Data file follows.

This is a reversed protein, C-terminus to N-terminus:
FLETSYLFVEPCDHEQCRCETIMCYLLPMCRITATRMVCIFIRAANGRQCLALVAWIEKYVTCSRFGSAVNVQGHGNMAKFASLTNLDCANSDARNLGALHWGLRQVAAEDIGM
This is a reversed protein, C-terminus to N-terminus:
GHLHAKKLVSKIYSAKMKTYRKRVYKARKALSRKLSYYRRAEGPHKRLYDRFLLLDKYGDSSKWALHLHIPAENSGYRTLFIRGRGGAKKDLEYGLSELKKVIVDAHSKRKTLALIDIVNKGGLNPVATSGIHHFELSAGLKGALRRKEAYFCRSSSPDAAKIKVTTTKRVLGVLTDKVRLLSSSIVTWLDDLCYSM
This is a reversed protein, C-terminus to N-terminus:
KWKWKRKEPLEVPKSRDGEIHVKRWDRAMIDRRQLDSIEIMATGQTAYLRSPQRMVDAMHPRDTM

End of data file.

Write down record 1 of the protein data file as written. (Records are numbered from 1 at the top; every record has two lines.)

This is a reversed protein, C-terminus to N-terminus:
FLETSYLFVEPCDHEQCRCETIMCYLLPMCRITATRMVCIFIRAANGRQCLALVAWIEKYVTCSRFGSAVNVQGHGNMAKFASLTNLDCANSDARNLGALHWGLRQVAAEDIGM